(Reuters) -Nicaragua's government has sent a dozen Catholic priests previously "processed" by judicial authorities in the Central American nation to Rome, following negotiations with the Vatican, according to an official statement on Wednesday.
Since earlier this year, the government of President Daniel Ortega has intensified a crackdown on Catholic clergy and church-affiliated institutions.
Ortega has previously accused church leaders of seeking to overthrow his government, while judicial authorities have arrested priests and accused some of committing treason, among other crimes.
Nicaraguan clergy have reported government surveillance of services and assaults amid the crackdown.
The government statement, which was posted by local media, stated that officials held "fruitful conversations" with Catholic leadership, including both local church leaders as well as unnamed Vatican officials.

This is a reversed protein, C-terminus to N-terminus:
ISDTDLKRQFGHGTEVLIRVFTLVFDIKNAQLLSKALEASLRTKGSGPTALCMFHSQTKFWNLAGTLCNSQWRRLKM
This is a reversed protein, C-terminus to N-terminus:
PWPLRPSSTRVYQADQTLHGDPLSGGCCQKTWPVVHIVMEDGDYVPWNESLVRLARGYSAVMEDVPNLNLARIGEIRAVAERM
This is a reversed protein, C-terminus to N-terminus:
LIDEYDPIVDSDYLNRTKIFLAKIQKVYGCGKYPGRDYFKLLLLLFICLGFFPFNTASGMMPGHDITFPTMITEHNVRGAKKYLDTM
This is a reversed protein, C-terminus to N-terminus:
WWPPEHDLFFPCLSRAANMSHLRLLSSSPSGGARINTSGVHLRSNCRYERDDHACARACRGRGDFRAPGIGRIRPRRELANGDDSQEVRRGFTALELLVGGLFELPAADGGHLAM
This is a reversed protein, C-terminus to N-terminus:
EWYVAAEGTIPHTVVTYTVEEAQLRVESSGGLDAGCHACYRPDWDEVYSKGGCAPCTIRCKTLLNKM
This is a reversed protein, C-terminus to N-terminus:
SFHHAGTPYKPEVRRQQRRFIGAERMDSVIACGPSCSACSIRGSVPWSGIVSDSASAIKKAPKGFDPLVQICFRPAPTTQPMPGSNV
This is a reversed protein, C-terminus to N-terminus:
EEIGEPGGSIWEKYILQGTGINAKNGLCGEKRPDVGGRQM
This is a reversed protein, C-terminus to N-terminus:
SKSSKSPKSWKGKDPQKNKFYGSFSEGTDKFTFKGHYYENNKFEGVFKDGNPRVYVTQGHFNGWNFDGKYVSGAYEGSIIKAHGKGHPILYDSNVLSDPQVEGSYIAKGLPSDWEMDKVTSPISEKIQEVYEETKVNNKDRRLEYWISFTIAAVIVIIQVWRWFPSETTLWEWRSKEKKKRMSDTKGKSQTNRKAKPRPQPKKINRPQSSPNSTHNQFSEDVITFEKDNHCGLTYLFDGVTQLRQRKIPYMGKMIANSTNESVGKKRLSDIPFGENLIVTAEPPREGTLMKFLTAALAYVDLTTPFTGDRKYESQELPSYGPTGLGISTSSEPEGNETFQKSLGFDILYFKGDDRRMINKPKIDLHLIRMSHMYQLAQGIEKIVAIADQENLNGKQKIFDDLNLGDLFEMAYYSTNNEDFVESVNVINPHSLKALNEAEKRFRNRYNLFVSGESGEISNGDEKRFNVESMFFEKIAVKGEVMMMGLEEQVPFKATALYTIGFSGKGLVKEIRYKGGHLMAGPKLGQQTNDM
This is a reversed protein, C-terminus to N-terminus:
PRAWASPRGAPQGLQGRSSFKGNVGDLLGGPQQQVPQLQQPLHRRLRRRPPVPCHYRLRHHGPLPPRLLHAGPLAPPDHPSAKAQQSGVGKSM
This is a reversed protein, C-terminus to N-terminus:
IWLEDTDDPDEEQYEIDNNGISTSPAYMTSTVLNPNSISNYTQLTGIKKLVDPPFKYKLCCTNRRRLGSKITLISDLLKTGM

Nicaragua's Catholic bishops conference did not immediately respond to a request for comment.
Bishop Rolando Alvarez, an outspoken Ortega critic, was earlier this year sentenced to a 26-year jail term on treason charges, but was not among the 12 priests the government statement said had been sent to Rome on Wednesday afternoon.
(Reporting by Valentine Hilaire and David Alire Garcia; Editing by Christopher Cushing)